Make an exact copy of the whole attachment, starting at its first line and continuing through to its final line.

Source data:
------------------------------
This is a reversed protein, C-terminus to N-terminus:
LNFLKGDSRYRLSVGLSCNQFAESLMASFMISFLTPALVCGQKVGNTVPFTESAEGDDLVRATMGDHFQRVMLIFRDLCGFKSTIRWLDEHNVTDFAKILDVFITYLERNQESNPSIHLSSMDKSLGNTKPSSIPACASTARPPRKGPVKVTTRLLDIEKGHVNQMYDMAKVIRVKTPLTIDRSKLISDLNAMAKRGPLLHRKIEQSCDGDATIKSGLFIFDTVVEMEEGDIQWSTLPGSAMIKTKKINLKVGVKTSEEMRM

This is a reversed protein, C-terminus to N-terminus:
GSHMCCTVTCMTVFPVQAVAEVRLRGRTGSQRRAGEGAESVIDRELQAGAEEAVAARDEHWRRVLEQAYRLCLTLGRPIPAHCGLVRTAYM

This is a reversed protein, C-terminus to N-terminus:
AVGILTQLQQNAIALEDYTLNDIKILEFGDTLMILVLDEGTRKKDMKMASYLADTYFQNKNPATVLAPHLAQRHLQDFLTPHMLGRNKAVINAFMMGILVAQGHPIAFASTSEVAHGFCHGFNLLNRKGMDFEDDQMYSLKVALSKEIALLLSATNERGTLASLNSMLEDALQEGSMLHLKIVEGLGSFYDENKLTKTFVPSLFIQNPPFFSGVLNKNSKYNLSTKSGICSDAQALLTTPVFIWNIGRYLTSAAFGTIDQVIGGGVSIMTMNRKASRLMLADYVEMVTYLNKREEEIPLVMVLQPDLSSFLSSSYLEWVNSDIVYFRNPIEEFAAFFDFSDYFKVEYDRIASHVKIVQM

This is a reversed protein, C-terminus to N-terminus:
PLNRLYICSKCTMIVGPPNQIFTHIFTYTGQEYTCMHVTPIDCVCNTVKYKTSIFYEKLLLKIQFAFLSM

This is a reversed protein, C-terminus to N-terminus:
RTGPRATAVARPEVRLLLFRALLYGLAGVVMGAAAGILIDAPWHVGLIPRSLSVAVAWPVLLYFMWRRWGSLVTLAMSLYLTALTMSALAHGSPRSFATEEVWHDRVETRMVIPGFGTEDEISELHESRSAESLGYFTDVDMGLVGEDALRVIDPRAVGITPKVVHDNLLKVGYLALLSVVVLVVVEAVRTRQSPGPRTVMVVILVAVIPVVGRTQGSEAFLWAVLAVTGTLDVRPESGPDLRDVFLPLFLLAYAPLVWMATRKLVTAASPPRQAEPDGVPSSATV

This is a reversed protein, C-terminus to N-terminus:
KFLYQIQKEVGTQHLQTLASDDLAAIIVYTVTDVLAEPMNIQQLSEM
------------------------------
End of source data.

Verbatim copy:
This is a reversed protein, C-terminus to N-terminus:
LNFLKGDSRYRLSVGLSCNQFAESLMASFMISFLTPALVCGQKVGNTVPFTESAEGDDLVRATMGDHFQRVMLIFRDLCGFKSTIRWLDEHNVTDFAKILDVFITYLERNQESNPSIHLSSMDKSLGNTKPSSIPACASTARPPRKGPVKVTTRLLDIEKGHVNQMYDMAKVIRVKTPLTIDRSKLISDLNAMAKRGPLLHRKIEQSCDGDATIKSGLFIFDTVVEMEEGDIQWSTLPGSAMIKTKKINLKVGVKTSEEMRM

This is a reversed protein, C-terminus to N-terminus:
GSHMCCTVTCMTVFPVQAVAEVRLRGRTGSQRRAGEGAESVIDRELQAGAEEAVAARDEHWRRVLEQAYRLCLTLGRPIPAHCGLVRTAYM

This is a reversed protein, C-terminus to N-terminus:
AVGILTQLQQNAIALEDYTLNDIKILEFGDTLMILVLDEGTRKKDMKMASYLADTYFQNKNPATVLAPHLAQRHLQDFLTPHMLGRNKAVINAFMMGILVAQGHPIAFASTSEVAHGFCHGFNLLNRKGMDFEDDQMYSLKVALSKEIALLLSATNERGTLASLNSMLEDALQEGSMLHLKIVEGLGSFYDENKLTKTFVPSLFIQNPPFFSGVLNKNSKYNLSTKSGICSDAQALLTTPVFIWNIGRYLTSAAFGTIDQVIGGGVSIMTMNRKASRLMLADYVEMVTYLNKREEEIPLVMVLQPDLSSFLSSSYLEWVNSDIVYFRNPIEEFAAFFDFSDYFKVEYDRIASHVKIVQM

This is a reversed protein, C-terminus to N-terminus:
PLNRLYICSKCTMIVGPPNQIFTHIFTYTGQEYTCMHVTPIDCVCNTVKYKTSIFYEKLLLKIQFAFLSM

This is a reversed protein, C-terminus to N-terminus:
RTGPRATAVARPEVRLLLFRALLYGLAGVVMGAAAGILIDAPWHVGLIPRSLSVAVAWPVLLYFMWRRWGSLVTLAMSLYLTALTMSALAHGSPRSFATEEVWHDRVETRMVIPGFGTEDEISELHESRSAESLGYFTDVDMGLVGEDALRVIDPRAVGITPKVVHDNLLKVGYLALLSVVVLVVVEAVRTRQSPGPRTVMVVILVAVIPVVGRTQGSEAFLWAVLAVTGTLDVRPESGPDLRDVFLPLFLLAYAPLVWMATRKLVTAASPPRQAEPDGVPSSATV

This is a reversed protein, C-terminus to N-terminus:
KFLYQIQKEVGTQHLQTLASDDLAAIIVYTVTDVLAEPMNIQQLSEM